Monica Eaton-Cardone, Chargebacks911
Early in her career, Monica Eaton-Cardone had to deal with the tough part of being a retail entrepreneur — constantly being hit with chargebacks on card payments — to ultimately develop an idea to help retailers navigate that unpleasant part of payment acceptance.
"I realized that other organizations were suffering from the same problem but that no one really knew why or how to resolve the issue," Eaton-Cardone said.
Rather than continue to accept financial losses through chargebacks as "business as usual," Eaton-Cardone went after the problem despite lacking formal technology training.
"I helped develop a program that solved universal problems related to measuring risk and tracking secure payments, which has since been adopted by banks and other merchant companies," said Eaton-Cardone, the chief operating officer and co-founder of Chargebacks911. "I’ve needed to be fearless from the very beginning and I find it helps me as both an international businesswoman with clients across the globe and as a mother with my children back home."
It also helped land her a spot on the PaymentsSource 2017 Most Influential Women in Payments list.
In addition to her role with Clearwater, Fla.-based Chargebacks911 for the past five years, Eaton-Cardone also serves as the chief information officer for its parent company, Global Risk Technologies.
She also co-founded eConsumer Services to bridge the gap between merchant and customer relations and has been the executive director of the non-profit tutoring organization called Get Paid for Grades since 2013.
Through it all, Eaton-Cardone says she has learned it is important to be true to oneself because it helps pave the way to success. But she admits that didn't happen right away.
"When I started out I thought I wanted to be more conservative, and I wanted everybody to wear suits to work," she said. "We wanted to look and be like Bank of America, copying Wall Street, because that represented success."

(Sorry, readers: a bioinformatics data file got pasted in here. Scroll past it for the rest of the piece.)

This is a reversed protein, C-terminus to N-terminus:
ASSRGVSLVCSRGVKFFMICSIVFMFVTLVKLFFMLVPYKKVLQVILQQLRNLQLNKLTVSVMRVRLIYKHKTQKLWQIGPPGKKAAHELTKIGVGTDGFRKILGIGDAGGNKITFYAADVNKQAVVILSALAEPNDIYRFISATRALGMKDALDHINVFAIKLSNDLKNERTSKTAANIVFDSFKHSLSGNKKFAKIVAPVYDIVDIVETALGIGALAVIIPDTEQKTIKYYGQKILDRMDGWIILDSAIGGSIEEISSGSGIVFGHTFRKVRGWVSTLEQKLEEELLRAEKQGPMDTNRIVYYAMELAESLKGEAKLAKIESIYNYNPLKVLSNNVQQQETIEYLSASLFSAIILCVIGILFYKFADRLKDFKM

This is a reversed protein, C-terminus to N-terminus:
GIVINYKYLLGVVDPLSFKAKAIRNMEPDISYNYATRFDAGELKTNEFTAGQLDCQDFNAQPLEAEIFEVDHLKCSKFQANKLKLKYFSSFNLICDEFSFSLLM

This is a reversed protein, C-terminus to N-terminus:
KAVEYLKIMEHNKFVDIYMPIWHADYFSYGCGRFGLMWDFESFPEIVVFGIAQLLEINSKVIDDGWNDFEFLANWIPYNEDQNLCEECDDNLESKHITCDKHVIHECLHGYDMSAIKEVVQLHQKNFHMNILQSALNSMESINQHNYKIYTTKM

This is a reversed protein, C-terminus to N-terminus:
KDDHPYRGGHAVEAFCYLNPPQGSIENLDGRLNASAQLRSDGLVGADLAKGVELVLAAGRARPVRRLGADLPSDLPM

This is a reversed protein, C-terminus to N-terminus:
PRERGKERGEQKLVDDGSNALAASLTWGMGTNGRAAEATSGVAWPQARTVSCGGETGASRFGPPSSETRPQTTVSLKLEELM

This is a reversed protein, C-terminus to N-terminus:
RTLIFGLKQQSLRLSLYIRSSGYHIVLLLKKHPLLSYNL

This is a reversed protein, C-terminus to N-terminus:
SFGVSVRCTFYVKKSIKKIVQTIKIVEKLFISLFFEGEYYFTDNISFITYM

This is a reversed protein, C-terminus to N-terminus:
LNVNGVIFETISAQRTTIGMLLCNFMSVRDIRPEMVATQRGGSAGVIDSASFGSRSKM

Eaton-Cardone estimates she "probably wasted six months of pain wearing suits, when I’m really a jeans and T-shirt type of person."
It turned out that everyone she worked with was the same in that regard.
"What we do takes brainpower and creativity, and sometimes people are most comfortable wearing sweats," she added. "If you’re true to who you are, and you let your staff be true to who they are, that’s going to take you further than any other path."
Eaton-Cardone's path has included many opportunities to motivate and lead other women at her company and within the industry through her work, various presentations and speaking engagements at industry events. And it has made her organization more dynamic.
"I work with inspirational young women every day and they’ve taught me that women approach problems quite differently than men," Eaton-Cardone said. "A homogenous group of people, composed of individuals with the same backgrounds and experiences, will only produce a limited range of perspectives."
Women today realize their potential has a right to be recognized and be allowed to flourish, she added.
"We women have our own conflict resolution strategies and bring solutions that would otherwise be overlooked in business," Eaton-Cardone said. "Our diverse workforce is essential in establishing the dynamic, adaptable, and creative organization we love working for."